Conventional wisdom says that Millennials (18-32 year olds) and Boomers (49-67 year olds) are more different than alike. But when it comes to shopping, exactly how wide is the generation gap? A new study of Millennial and Boomer purchasing trends conducted by Radius Global Market Research (Radius GMR) shows that while there are certainly differences, there are also some significant similarities between the two groups.
Top Similarities: Millennials vs. Boomers
New media and technology are not just for the young. An overwhelming number of both Millennials (90%) and Boomers (86%) routinely research products online. Boomers and Millennials are both engaging via social media at healthy rates. For example, female Boomers and Millennials use Facebook at a nearly identical rate (90%). And streaming movies and television programming is a reality for both Millennials (77%) and Boomers (40%).
Millennials and Boomers have similar concerns when making purchases. Both tend to focus primarily on quality or price/value, depending on the category. Both groups bought more technology products last year, and both will increase spending in travel and apparel in 2014.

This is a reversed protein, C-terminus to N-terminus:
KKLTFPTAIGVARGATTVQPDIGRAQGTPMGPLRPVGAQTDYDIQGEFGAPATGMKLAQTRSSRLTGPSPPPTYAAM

Millennials and Boomers have the same habits when it comes to where they shop.Retail is by-and-large the prominent channel for buying most everyday packaged goods, apparel, and electronics. When it comes to travel, both groups prefer to buy online.
Top Differences: Millennials vs. Boomers
Millennial consumers are more optimistic. They have a more favorable outlook on the economy (71%) and were more apt to maintain/increase spending during the recession (55%).
Millennials and Boomers have different buying priorities. Millennials place travel and apparel as their top two priorities for increased spending in 2014. Boomers are more focused on “necessities,” ranking packaged foods and insurance products higher.
Boomers and Millennials tend to access product information differently. While product research via PC is high with both groups, 60% of Millennials research via smart phone (vs. only 14% of Boomers). Boomers are twice as likely (at 38%) to research in newspapers or magazines.
Word-of-mouth sways Millennials. The younger consumers rank word-of-mouth most influential as they make purchase decisions across all categories. Boomers tend to rely on advertising and advice from sales reps.